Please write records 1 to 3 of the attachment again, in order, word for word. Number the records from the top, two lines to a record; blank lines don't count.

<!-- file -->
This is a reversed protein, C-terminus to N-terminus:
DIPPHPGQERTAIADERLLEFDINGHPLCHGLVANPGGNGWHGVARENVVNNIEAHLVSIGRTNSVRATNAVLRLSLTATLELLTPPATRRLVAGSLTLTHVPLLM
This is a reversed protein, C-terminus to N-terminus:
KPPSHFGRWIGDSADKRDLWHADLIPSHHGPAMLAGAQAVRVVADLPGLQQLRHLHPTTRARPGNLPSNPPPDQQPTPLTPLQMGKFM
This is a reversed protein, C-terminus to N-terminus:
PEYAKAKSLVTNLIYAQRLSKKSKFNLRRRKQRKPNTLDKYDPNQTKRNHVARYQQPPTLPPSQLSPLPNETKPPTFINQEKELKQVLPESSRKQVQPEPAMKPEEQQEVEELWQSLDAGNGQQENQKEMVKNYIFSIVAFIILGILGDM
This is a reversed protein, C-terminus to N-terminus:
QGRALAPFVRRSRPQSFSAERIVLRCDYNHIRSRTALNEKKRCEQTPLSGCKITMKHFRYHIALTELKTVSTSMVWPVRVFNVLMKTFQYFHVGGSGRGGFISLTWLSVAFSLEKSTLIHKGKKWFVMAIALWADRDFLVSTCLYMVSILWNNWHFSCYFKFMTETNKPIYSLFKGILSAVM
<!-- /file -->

This is a reversed protein, C-terminus to N-terminus:
DIPPHPGQERTAIADERLLEFDINGHPLCHGLVANPGGNGWHGVARENVVNNIEAHLVSIGRTNSVRATNAVLRLSLTATLELLTPPATRRLVAGSLTLTHVPLLM
This is a reversed protein, C-terminus to N-terminus:
KPPSHFGRWIGDSADKRDLWHADLIPSHHGPAMLAGAQAVRVVADLPGLQQLRHLHPTTRARPGNLPSNPPPDQQPTPLTPLQMGKFM
This is a reversed protein, C-terminus to N-terminus:
PEYAKAKSLVTNLIYAQRLSKKSKFNLRRRKQRKPNTLDKYDPNQTKRNHVARYQQPPTLPPSQLSPLPNETKPPTFINQEKELKQVLPESSRKQVQPEPAMKPEEQQEVEELWQSLDAGNGQQENQKEMVKNYIFSIVAFIILGILGDM